Thomas Palley Conflates the Conservative Party in the UK with UMKC

By William K. Black

Thomas Palley argues that the UK Conservative Party’s plan to abuse the unemployed “confirms” the accuracy of his opposition to MMT theorists’ employer of last resort/job guarantee (ELR/JG) proposals.  His logical chain is as follows.

  1. UK Prime Minister Cameron, leader of the Conservative Party, wants to establish a program forcing the unemployed to work at sub-minimum wages to receive unemployment compensation to which they are now entitled by law.
  2. Palley has criticized MMT proponents’ ELR/JG proposals, which bear no resemblance to the UK proposal.
  3. Cameron’s proposal, therefore, “confirms” that Palley’s criticism of MMT proponents’ ELR/JG proposals is correct.

Palley’s logical chain is illogical.

Here is Palley’s statement of his logic.

Cameron’s move confirms other reservations I have long had about the ELR proposal and the possibility it could also be used to undermine public sector unions and public sector wages by substituting ELR workers as replacements.

Palley’s basic logical flaw shows up in his use of the words “the” and “it.”  He uses both words to conflate the MMT proponents’ ELR/JG model with the Conservative plan’s non-ELR/JG model.  His words claim that there is a single proposal – the Cameron/UMKC proposal to attack the UK working class.  An historical example makes the illogic even clearer.  After the emancipation of the slaves, many states of the defeated Confederacy instituted “black codes” designed to recreate de facto slavery.  (The black codes went far beyond the later Jim Crow laws.)  Someone mirroring Palley’s illogic could have written this sentence.

Virginia’s (Cameron’s) adoption of the black codes (forced work at below minimum wages to receive unemployment compensation) confirms other reservations I have long had about emancipation (ELR/JG) and the possibility it could also be used to undermine … wages.

(As a historical note, some critics of the emancipation of the slaves did oppose it on the grounds that it would reduce white wages.)

MMT proponents’ ELR/JG programs emancipate the unemployed and give them additional choices.  Our programs are structured in a way that meets Palley’s concerns and are the opposite of Cameron’s assault on the unemployed.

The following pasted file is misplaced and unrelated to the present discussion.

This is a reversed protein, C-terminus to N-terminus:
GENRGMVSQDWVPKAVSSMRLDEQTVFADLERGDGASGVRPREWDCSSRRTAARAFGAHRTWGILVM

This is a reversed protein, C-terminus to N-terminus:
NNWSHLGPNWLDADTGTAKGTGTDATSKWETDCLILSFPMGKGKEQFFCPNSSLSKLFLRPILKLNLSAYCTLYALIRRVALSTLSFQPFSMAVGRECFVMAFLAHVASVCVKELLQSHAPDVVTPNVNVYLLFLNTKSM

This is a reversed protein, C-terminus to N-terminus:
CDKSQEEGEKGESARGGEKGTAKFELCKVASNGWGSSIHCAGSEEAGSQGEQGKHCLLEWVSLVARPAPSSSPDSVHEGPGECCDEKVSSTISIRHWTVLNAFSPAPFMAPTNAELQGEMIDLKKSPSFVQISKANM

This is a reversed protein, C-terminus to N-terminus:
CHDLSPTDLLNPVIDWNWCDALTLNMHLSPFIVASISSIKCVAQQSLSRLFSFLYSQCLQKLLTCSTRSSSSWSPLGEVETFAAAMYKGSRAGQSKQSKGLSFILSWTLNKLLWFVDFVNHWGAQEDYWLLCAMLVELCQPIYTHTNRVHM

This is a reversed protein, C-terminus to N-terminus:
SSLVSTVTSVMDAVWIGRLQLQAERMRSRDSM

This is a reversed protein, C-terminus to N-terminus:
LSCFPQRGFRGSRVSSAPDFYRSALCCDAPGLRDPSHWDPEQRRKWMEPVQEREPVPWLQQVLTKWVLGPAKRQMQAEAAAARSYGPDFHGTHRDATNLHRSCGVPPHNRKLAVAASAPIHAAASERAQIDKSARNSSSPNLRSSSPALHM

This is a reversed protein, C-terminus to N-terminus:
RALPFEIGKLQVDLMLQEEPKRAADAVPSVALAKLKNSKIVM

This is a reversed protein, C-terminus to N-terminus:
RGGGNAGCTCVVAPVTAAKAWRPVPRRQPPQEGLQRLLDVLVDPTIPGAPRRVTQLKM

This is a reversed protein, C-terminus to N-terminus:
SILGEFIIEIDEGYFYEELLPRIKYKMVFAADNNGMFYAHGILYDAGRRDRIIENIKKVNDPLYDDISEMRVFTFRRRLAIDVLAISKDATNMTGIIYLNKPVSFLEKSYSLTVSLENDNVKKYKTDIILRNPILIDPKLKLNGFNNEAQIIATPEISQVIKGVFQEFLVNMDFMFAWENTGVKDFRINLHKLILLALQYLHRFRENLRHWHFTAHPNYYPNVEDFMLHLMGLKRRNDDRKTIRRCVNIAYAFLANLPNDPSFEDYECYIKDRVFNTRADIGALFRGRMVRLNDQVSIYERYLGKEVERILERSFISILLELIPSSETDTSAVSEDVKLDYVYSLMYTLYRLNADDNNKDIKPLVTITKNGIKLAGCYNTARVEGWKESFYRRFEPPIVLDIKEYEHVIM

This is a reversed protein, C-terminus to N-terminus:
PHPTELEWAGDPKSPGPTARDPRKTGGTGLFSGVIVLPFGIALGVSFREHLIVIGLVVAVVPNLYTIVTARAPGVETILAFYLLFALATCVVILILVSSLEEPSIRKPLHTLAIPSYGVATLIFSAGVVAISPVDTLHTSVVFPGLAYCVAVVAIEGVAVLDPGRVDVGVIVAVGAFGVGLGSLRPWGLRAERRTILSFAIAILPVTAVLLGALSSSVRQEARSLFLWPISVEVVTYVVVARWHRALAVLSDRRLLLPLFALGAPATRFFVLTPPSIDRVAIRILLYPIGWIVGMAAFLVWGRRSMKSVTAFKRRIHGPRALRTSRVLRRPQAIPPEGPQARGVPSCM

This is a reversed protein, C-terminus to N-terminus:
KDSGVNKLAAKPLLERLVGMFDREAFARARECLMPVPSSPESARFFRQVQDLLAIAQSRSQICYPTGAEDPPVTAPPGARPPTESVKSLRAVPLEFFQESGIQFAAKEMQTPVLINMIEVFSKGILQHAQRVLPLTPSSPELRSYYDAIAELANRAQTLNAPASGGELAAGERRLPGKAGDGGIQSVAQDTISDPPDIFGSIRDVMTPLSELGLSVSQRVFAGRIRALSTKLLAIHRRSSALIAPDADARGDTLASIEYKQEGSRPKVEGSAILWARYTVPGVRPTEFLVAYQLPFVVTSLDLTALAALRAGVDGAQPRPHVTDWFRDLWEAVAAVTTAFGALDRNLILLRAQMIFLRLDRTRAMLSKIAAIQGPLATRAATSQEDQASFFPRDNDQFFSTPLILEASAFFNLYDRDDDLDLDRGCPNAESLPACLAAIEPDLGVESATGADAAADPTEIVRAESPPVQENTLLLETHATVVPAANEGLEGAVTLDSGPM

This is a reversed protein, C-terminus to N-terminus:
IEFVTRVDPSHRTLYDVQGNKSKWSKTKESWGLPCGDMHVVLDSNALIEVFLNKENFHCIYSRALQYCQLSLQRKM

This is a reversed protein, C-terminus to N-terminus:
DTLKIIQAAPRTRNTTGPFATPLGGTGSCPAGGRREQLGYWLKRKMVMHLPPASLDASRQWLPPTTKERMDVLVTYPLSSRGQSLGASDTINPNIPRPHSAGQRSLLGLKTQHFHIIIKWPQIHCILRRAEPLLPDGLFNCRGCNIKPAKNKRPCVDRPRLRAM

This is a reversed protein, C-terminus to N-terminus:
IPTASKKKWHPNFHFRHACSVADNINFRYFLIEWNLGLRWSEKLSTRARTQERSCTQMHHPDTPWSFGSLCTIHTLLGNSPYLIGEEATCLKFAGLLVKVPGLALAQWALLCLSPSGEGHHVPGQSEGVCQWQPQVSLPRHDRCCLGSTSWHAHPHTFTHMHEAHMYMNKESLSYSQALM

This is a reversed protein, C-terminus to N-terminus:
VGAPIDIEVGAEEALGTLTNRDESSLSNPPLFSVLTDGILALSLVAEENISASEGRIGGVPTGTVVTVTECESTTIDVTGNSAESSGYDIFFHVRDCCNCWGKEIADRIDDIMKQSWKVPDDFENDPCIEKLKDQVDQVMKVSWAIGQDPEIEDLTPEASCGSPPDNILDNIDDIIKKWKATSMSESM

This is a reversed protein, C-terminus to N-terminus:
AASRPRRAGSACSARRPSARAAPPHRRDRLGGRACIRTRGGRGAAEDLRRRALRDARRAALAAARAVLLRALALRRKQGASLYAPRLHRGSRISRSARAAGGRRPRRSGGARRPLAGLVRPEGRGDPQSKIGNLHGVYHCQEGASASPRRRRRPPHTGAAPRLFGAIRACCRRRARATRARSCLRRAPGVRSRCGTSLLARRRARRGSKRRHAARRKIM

The other key point of illogic in Palley’s argument is the implicit assumption that if MMT proponents did not develop emancipatory ELR/JG programs, people like Cameron would never think of forcing the poor to work as a condition of getting benefits.  This is as logically nonsensical as blaming MMT theorists for the “possibility” that the government might fund evil wars were they to understand their full fiscal capacity to spend.  Of course that is a possibility.  No economist can rule out that possibility.  Should we deliberately give bad economic advice that will leave millions unemployed and poor in the hope that their plight will dissuade bad leaders from launching unjust wars?  If so, how bad do you want us to make our advice – how many tens of millions should we leave unemployed?  How many “Greenspans” (a cardinal measure of extraordinarily bad economic advice equivalent to 10 million lost jobs) should we aspire to?

Does Palley really think Cameron and the Conservatives were dedicated to helping the poor until they read our blog or Bill’s blog and suddenly decided that favoring the wealthy at the expense of the poor was a grand policy because we have fought for the opposite policy all our adult lives?  I am of Irish descent.  My memory of history is that Cameron’s unspiritual ideological forefathers came up with the idea of mandatory work in order to obtain access to the soup kitchens during the Great Hunger a century before any of the current MMT theorists were born.  A million left to die of starvation and exposure and a million forced to emigrate in the coffin ships.  Does Palley think we have forgotten our history?

Palley is concerned that his hostility to the emancipatory ELR/JG programs crafted by MMT proponents is being construed by my colleague as demonstrating Palley’s indifference to the plight of the tens of millions left unemployed and poor by the refusal to offer such programs.  Palley can demonstrate his concern and desire to work together to dramatically reduce unemployment and poverty by explaining how he believes the MMT proponents proposals would harm public sector unions and specifically how he would craft an ELR/JG program that would prevent that harm.

Blaming our blog or Bill’s blog for Cameron’s latest nasty assault on the UK working class could not pass even the weakest logical or factual test.  It simply diverts both Palley and us from working to dramatically reduce unemployment and poverty.  If Palley has useful tweaks to suggest on our ELR/JG proposals that he thinks are vital to protect public unions we will be happy to consider them.


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